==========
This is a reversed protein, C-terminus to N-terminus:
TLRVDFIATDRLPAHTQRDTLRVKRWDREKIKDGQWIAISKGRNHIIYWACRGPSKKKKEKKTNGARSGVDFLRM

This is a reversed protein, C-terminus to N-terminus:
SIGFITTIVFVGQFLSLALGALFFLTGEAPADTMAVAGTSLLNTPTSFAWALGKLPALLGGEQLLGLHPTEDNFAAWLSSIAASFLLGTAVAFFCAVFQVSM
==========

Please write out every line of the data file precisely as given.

This is a reversed protein, C-terminus to N-terminus:
TLRVDFIATDRLPAHTQRDTLRVKRWDREKIKDGQWIAISKGRNHIIYWACRGPSKKKKEKKTNGARSGVDFLRM

This is a reversed protein, C-terminus to N-terminus:
SIGFITTIVFVGQFLSLALGALFFLTGEAPADTMAVAGTSLLNTPTSFAWALGKLPALLGGEQLLGLHPTEDNFAAWLSSIAASFLLGTAVAFFCAVFQVSM